2.5 cups water
1-2 T onion soup mix
0.5 oz dried porcini mushrooms
EVOO (had to, for RRay)
half a box whole wheat penne rigate (maybe a different pasta would be better)
3 cloves garlic, chopped
3 scallions, thinly sliced (shallots preferred)
6-8 large shitake mushrooms, stems removed, thinly sliced
8 oz. cremini mushrooms, sliced
2+ T butter
2 T flour
1 T balsamic vinegar
1 T milk (cream preferred)
1 sprig rosemary (and/or thyme), leaves removed and roughly chopped
parmesan for finishing

In a small pot bring water and soup mix to a boil, turn off heat and add porcinis, cover pot and steep mushrooms. Put water for pasta up to boil. Over low heat, begin to saute the garlic and scallions (or shallot) while you clean and slice the shitakes and creminis. Add mushrooms and rosemary to the saute pan and cook until soft and lightly browned. Push vegetables to the side of the pan and start to melt butter. Sprinkle flour into melted butter and make sure the two are fully blended. Let the flour cook for 1-2 minutes to get the raw flour taste out. Start to ladle in some of the mushroom broth and blend with the roux until it’s smooth, I had to use a whisk. Add about 1 to 1.5 cups broth total and mix in with the mushrooms in the pan. Stir in the balsamic and the milk or cream (you could also add some starchy pasta water if you’d like) and cook down until the sauce is reduced and thickened. Add the cooked pasta and the parsley and parmesan and mix until the pasta is coated with the sauce. Garnish with a little more parsley and parmesan.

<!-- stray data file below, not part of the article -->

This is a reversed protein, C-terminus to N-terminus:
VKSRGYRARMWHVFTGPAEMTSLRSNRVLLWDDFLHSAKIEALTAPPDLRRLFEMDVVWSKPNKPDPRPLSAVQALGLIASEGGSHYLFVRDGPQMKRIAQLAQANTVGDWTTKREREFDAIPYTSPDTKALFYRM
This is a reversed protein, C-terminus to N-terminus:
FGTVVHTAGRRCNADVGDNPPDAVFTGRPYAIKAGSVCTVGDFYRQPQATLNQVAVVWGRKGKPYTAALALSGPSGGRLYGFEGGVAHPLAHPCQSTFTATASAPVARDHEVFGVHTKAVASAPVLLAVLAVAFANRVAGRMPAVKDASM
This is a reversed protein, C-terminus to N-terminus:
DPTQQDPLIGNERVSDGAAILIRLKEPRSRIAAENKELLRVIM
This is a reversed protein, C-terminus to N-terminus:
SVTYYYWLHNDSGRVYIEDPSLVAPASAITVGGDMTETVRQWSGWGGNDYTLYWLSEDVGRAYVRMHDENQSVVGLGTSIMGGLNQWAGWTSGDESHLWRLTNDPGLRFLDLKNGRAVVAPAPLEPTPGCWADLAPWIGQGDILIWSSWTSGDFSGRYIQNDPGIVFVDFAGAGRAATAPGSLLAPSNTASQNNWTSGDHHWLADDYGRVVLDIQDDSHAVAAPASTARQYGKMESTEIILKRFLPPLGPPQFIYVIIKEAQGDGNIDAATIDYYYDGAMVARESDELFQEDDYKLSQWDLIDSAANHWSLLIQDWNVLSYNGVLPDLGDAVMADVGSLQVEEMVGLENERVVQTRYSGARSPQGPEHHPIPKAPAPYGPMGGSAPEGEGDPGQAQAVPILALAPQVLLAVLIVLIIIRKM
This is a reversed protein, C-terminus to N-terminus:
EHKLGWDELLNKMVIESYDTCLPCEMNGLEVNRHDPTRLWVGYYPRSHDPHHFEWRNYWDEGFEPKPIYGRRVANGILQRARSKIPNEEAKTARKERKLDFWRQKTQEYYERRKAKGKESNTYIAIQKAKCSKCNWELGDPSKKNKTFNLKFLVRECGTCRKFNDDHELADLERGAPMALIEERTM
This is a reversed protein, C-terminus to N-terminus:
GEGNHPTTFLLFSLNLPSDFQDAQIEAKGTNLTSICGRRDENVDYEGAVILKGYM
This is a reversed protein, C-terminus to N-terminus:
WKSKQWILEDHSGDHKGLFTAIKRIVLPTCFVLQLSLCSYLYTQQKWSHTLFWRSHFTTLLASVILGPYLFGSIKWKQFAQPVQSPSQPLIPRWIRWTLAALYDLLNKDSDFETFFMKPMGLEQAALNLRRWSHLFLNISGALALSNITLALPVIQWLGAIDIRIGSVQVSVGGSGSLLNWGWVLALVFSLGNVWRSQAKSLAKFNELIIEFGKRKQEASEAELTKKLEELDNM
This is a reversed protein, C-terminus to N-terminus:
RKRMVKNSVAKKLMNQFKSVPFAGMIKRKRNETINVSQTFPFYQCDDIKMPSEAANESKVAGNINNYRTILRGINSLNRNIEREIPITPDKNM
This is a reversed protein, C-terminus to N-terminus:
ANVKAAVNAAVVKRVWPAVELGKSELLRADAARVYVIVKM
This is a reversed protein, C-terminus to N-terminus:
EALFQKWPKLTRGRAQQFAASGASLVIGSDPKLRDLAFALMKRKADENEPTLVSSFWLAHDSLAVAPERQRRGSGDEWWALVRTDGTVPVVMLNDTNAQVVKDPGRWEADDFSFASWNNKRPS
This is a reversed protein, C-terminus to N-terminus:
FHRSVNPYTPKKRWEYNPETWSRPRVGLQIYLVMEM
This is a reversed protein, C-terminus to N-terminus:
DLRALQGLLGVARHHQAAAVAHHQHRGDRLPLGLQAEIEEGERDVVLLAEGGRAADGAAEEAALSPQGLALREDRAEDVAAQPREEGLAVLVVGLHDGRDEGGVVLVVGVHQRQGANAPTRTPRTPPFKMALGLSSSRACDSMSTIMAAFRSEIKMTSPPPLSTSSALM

August 23, 2010

Warm Artichoke Heart and Arugula Salad

Here is a salad I devised back in February or thereabouts, which is great in the colder months, but does just fine now in the summer time. Also, I brought it to a dinner party a month or so ago, and it was a big hit! So side or meal, it does great either way.

- Artichoke hearts marinated in oil (not brine, this is important!), 10 or so quarters per person. I use the ones from Costco for this recipe
- Pine nuts, approx one handful per person
- Arugula, 3-5 cups per person
- Grated parmesan, 1/4 cup per person, or to taste
- (and freshly ground pepper never runs amiss)

Put (washed) arugula into a bowl. Amount depends entirely on how many people you're feeding and what portion size you're going for.
Place a small to medium skillet over high heat, add pine nuts. Don't oil/butter/coat your skillet here. You are toasting the pine nuts and there is no extra fat needed to do this. Toast the pine nuts until they are golden on a few sides, 5-ish mins. Only stir them once or maybe twice.
Once the pine nuts are beautiful, toasty, and delicious-smelling, sprinkle them over the arugula.
Then put the skillet back over the heat, and add the artichoke hearts. It's ok if a little of the marinade gets in the skillet, but try for not too much, because the liquid will slow down the browning process. Brown hearts between 2-5 mins per side, depending on how brown you want your artichokes (or how quickly you want to eat, already).
Once the artichoke hearts are browned to your liking, place them over the arugula plus pine nuts. Top with parmesan, ground pepper, and a little of the artichoke heart marinade from the jar as dressing. Toss and serve!